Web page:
By Holly Kane
Justine Bayod Espoz said her organization’s opinions about the rapid development of Logan Square are not welcome by 1st Ward Alderman Joe Moreno.
“He has never, ever sat down with our organization,” said Bayod Espoz, organizer for Somos Logan Square, a non-profit organization. “Joe Moreno will not meet with us, but he will go to a dinner.”
Bayod Espoz was one of about 20 people, some from her organization, who recently carried signs and chanted outside of a private residence where Ald. Joe Moreno, 1st Ward, attended a $50-a-plate “Discussion of Gentrification” dinner.
The event was organized by Paul Sippil, who said his company, Community Dining, aims to hold conversations over shared meals. As for the $50 price tag, something picketers said prohibited real discussion, Sippil said he offered discounted tickets to members of a Facebook group chat, who did not take advantage of the offer.
“They chose to protest instead,” Sippil said.
Picketers chanted “Moreno, Moreno, amigo de los ricos” and “Fifty dollars a plate means my rent is late” while Somos Logan Square organizer Justine Bayod Espoz gave flyers to entering guests and passersby. She said the people affected by the alderman’s policies could not afford the dinner’s $50 price tag.
“Our opinions are not welcome because he’s got developers in his pocket,” said Bayod Espoz, who has lived in her family home in Logan Square since 1988. “How do they not realize that this is entirely inappropriate?”
Paul Donnelly, who said he was forced out of his Logan Square building in 2015 when a developer bought it and doubled the rent, stood near the street to protest what he called Moreno’s support of “luxury development and gentrification in the neighborhood.”
“We’re just here trying to inform people,” said Donnelly, 33. “Let everyone know that’s attending this dinner … what’s going on and who is elected into office and we need to get him out.”
Picketers lined up along the property’s fence holding pieces of a sign saying “Luxury = Displacement.” At the end of the line, holding the “NT,” stood Mark Messing, a neighborhood resident who bought a ticket to the dinner.
“The first thing I have to say when I get inside is that I’m not the person who should be speaking here,” Messing said. “It’s a 50-dollar ticket, so that means that the people who are the most affected, most impacted, by gentrification are not going to be at the table talking.”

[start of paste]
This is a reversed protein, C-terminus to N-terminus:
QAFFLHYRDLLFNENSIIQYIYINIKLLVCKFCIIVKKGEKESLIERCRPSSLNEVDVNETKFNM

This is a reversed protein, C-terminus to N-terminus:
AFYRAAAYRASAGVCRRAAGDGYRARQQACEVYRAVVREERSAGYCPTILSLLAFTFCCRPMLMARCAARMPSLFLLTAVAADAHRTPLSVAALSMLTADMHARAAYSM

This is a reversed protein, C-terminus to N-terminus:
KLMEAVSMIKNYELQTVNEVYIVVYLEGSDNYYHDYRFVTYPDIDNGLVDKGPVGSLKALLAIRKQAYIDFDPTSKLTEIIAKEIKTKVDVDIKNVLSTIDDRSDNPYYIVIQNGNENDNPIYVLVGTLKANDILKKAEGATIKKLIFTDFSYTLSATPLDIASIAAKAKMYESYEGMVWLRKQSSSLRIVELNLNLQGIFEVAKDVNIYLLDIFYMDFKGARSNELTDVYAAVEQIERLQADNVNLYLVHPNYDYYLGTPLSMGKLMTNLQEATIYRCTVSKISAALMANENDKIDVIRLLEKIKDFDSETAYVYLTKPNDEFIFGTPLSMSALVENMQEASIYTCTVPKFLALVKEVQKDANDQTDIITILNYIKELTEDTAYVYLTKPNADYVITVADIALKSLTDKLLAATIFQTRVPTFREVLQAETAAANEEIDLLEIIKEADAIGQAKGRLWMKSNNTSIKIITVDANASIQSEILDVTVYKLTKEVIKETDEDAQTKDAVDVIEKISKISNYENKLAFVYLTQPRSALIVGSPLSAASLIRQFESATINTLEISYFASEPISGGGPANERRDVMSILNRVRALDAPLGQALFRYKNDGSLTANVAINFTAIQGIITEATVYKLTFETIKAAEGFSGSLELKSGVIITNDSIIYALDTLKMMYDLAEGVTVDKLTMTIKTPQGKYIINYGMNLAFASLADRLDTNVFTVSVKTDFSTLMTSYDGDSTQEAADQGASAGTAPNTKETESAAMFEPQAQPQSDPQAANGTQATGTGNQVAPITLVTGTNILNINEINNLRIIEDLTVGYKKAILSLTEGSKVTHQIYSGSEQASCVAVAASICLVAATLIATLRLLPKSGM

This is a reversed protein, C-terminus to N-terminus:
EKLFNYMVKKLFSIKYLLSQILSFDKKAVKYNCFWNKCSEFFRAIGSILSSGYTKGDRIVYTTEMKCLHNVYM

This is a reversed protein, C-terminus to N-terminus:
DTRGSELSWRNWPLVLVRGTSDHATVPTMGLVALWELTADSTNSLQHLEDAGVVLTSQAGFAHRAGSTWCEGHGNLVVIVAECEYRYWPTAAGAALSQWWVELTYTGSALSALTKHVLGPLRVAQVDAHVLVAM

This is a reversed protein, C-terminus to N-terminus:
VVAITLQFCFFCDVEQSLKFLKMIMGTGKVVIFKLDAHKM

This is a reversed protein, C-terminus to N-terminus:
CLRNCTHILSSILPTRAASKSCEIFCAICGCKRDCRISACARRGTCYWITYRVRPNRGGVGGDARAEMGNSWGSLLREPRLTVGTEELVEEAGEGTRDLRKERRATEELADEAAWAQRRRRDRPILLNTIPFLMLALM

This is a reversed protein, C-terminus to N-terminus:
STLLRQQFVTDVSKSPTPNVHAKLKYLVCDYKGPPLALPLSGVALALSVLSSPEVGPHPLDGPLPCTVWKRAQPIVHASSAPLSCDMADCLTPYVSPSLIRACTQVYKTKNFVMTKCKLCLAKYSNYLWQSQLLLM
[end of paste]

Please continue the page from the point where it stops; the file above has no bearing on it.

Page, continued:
Another Somos Logan Square organizer Bianca Mounce, 29, demanded everyone be let in. She and other members approached the porch, where they were met by a gentleman in a black suit who refused to give his name or his association with the event. Eventually, Mounce was allowed in.
“They have no interest in talking to people who have been affected,” Mounce said before entering.
Mounce stayed for the alderman’s discussion, where she said food was laid out buffet style and Moreno spoke about developments on nearby Milwaukee Avenue.
The 5,400-square-foot residence, owned by Gerard Hartman, who told Mounce he couldn’t allow the picketers inside because it wasn’t his event, is valued at $862,690, according to the Cook County Property Tax Portal. Mounce said she was disappointed “folks who had stories to share,” like Alicia, were not let in.
Alicia, who did not want to give her last name because she is applying for housing assistance, moved to Humboldt Park 10 years ago with her two teenage sons. She has seen developers build “crazy studios” and “apartments that nobody can afford” with the help, she said, of Moreno.
“He’s looking out for whoever’s lining his pockets,” Alicia said of the alderman.
Anne Shaw ran for alderman against Moreno in 2015, causing a runoff election. Shaw said her community is losing its “organic” charm due to “rampant overdevelopment.” She said she didn’t trust Moreno’s motives for attending the dinner.
“We don’t trust that he’s going to do the right thing,” Shaw said.
Bhaskar Manda lives a half-mile north of the property and has seen families forced out.
“We have worked with several families here who have been asked to move or who have been asked to pay five or six hundred dollars more a month in rent,” Manda said. “So essentially that’s telling them to get out of the neighborhood.”
East Ukrainian Village resident Matt McWhinney has owned his home for 20 years. He said longtime residents of his neighborhood have been forced out by luxury developments.
“I saw my neighborhood completely change,” McWhinney said. “It’s obvious that the landlord doesn’t want them there.”
Raymond Valadez, Moreno’s chief of staff, said approximately 30 people attended the dinner. Community Dining head Paul Sippil organized the event.
“The Alderman accepted an invitation from a constituent, Mr. Sipil (sic), to speak at a dinner club that he organizes,” Valadez said in an email. “The dinner was priced by Mr. Sipil (sic) to pay for the food that would be served.”